revised calendar; that one of the preferred substitute teachers hold an elementary certificate and the other two be secondary certificated; that preferred substitute teachers be paid at the rate of $34.00 daily. . .*fn1
The Association argues, and the arbitrator found, that "preferred substitute teachers" fall within the defined bargaining unit. The agreement defines the bargaining unit as follows:
In a subdivision of the employer unit comprised of teachers, guidance counselors, and nurses; and excluding all non-professional employees, supervisors, first level supervisors, and confidential employes as defined in the Act.*fn2
The District argues, and the lower court found, that the arbitrator expanded the bargaining unit by including substitutes and, therefore his award is contrary to Section 604 of the Public Employee Relations Act (PERA), Act of July 23, 1970, P.L. 563, 43 P.S. § 1101.604*fn3
[ 53 Pa. Commw. Page 371]
The decision of an arbitrator represents a factual finding as to the intention of the parties as it is expressed in the agreement. Therefore, an arbitrator's award must be upheld if it is supported "by the language of the agreement, its context, and any other indicia of the parties' intention." Scholastic Technical Page 371} Service Employees v. Pennsylvania State University, 37 Pa. Commonwealth Ct. 622, 391 A.2d 1097 (1978).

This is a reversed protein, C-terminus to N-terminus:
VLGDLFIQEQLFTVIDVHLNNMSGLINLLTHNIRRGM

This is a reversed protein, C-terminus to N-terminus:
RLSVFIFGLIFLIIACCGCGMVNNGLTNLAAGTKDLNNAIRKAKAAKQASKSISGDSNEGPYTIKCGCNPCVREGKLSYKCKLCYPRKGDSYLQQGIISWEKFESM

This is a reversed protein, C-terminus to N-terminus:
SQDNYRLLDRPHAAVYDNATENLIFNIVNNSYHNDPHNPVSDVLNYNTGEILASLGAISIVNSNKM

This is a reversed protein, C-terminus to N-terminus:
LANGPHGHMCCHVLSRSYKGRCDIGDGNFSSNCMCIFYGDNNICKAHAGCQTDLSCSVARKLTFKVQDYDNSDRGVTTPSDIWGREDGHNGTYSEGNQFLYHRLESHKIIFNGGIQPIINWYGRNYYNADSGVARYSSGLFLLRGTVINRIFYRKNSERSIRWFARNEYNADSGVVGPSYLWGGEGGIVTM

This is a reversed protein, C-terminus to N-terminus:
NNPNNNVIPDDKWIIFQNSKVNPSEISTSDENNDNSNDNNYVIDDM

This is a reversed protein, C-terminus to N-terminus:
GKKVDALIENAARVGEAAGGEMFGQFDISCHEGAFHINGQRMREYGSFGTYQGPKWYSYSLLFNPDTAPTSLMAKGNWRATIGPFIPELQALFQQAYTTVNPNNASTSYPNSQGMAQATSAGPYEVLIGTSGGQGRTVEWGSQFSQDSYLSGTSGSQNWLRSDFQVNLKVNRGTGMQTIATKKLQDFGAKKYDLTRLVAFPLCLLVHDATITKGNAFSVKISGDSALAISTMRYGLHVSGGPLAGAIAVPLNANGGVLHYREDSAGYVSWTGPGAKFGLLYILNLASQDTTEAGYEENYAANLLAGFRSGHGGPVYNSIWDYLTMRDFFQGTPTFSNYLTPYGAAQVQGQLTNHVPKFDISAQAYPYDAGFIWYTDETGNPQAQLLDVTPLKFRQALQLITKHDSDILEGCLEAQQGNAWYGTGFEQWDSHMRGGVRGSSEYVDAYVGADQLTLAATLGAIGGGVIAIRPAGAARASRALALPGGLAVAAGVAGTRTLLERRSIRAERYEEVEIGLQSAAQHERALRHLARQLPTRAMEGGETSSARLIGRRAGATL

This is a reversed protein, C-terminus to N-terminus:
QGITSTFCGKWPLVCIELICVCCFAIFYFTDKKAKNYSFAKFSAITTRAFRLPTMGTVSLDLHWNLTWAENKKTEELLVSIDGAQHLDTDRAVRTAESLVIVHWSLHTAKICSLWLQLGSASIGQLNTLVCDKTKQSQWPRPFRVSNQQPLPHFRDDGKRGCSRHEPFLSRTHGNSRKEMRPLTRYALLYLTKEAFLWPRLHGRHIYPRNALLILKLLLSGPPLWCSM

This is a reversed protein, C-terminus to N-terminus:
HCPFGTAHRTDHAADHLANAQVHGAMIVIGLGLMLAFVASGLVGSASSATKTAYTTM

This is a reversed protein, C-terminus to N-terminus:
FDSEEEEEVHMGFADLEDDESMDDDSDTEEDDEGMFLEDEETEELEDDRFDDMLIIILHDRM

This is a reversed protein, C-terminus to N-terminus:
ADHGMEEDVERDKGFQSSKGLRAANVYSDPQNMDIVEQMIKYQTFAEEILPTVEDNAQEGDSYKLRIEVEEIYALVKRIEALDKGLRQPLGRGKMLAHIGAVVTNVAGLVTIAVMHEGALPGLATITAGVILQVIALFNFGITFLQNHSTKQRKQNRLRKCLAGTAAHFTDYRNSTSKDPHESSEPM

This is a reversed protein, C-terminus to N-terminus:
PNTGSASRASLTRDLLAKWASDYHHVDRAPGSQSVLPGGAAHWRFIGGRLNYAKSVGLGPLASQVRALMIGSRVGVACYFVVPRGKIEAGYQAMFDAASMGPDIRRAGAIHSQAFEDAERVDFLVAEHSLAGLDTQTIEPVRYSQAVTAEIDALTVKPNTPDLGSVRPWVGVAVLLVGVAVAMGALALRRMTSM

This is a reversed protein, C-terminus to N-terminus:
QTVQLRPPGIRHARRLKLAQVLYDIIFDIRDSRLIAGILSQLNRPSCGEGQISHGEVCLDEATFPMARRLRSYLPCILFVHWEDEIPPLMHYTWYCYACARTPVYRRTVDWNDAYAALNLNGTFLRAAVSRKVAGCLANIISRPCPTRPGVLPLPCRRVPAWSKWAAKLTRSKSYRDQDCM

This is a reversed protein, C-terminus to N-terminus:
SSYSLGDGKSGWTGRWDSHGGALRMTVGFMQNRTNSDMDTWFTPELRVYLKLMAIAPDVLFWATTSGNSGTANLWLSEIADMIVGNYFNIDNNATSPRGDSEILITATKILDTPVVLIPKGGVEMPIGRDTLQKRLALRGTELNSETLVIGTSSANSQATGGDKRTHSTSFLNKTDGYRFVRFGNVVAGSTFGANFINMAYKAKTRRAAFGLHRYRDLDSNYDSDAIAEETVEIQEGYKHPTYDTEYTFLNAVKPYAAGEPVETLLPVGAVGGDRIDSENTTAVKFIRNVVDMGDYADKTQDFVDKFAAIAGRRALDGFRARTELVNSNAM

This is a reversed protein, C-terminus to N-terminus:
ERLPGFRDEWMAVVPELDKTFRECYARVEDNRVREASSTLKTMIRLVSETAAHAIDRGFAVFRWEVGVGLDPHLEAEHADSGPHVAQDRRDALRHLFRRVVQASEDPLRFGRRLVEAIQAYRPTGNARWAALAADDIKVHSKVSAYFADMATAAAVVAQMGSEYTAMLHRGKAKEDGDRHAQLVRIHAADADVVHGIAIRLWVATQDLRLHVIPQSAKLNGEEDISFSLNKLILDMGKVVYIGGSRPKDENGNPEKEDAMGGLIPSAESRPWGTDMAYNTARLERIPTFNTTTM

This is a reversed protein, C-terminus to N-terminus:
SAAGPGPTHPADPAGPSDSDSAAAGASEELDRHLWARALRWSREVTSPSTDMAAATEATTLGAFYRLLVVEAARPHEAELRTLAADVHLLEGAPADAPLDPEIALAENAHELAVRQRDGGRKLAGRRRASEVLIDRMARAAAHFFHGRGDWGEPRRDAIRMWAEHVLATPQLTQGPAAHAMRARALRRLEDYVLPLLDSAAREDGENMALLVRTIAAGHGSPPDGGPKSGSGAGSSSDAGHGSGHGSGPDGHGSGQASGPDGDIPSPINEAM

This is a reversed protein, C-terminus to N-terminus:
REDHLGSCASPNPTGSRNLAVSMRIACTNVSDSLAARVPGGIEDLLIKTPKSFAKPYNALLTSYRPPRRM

In the instant case, the arbitrator held that "preferred substitutes" are not substitutes as defined by Section 1101 of the Public School Code of 1949 (Code), Act of March 10, 1949, P.L. 30, as amended, 24 P.S. § 11-1101,*fn4 but are, in fact, full time professional employees and, therefore, included as teachers within the agreement definition of the bargaining unit.
The arbitrator's finding is supported by the evidence. A "preferred substitute" is a hybrid position created by the Richland School Board. As the arbitrator noted, "[t]his School Board has attempted to devise a unique classification which provides the District the advantage of having available all year full time certified teachers, both elementary and secondary, as full time employees and at the same time permits their exclusion from the bargaining unit." The arbitrator concluded that the agreement contemplated that certified teachers who are full time employees shall be within the definition of the bargaining unit. "Preferred substitutes" are, therefore, within the bargaining unit.